True story (not that I should have to stress that): I was sitting outside working on Swellesley Tuesday afternoon when the town’s announcement about its electric landscaping gear arrived in my email inbox. I started to read it, then as if on cue, loud motors from work being done in our neighborhood attacked my ears and brain from the left and right and I was forced to move my operation indoors to concentrate.
The word is that Wellesley’s Department of Public Works has dipped into its budget to acquire a riding mower and other battery-powered equipment to cut grass and do other landscaping on town land. The equipment is part of a pilot program designed to help the town reduce emissions and noise levels from the work its DPW does.
Going green all the way, the DPW’s Park and Tree division is exploring adding a solar panel to its equipment trailer to keep things charged up.
Mowing electric is all the rage. The Mass Horticultural Society is switching to an electric lawnmower to replace its old commercial gas mower, which Mass Hort says produces as much pollution per year as 141 cars in normal annual use. Mass Hort is raising funds to buy the equipment.
(Mowing electric is creating rage for others. I ran into a friend who moved to a home in Natick with a bigger yard than his previous one and the recharging and swapping out of batteries to get the whole lawn mowed with his electric equipment is bumming him out.)
But as for the Wellesley DPW, its move syncs up with the town’s Climate Action Plan designed to achieve net zero by 2050 by slashing greenhouse gas emissions. It also supports the DPW’s effort to convert some town parks into “Green Zones” on which all routine maintenance is performed with battery electric equipment and/or manual tools.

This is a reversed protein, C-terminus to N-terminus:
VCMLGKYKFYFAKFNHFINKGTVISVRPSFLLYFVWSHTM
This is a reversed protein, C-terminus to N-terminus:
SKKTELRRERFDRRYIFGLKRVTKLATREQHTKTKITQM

Sue Morris says
Nice work Wellesley DPW!
Therese Kelly says
That’s good news! Good to see Wellesley’s DPW taking steps to conform with the town’s Climate Action Plan!
Mary Ann Cluggish says
Congratulations Wellesley DPW and thank you.
Robert Harvey says
Have you looked into the research? To manufacture and continually charge the batteries necessary to run this equipment is far more polluting to the environment than running standard gasoline powered mowers.
I’m curious, how does charging a battery pollute the environment? That is done by electricity. Please share a link to the research you are referencing.
Kathleen Woodward says
Deafening leaf blowers and monster lawnmowers are the bane of my existence as I work remotely on my screened in porch. Noise canceling headphones fail to make a dent in decibels. There is nothing to do but flee indoors, my nerves frayed and my workday disrupted. Bravo to the DPW and MassHort for taking the lead toward quieter, environmentally responsible landscaping!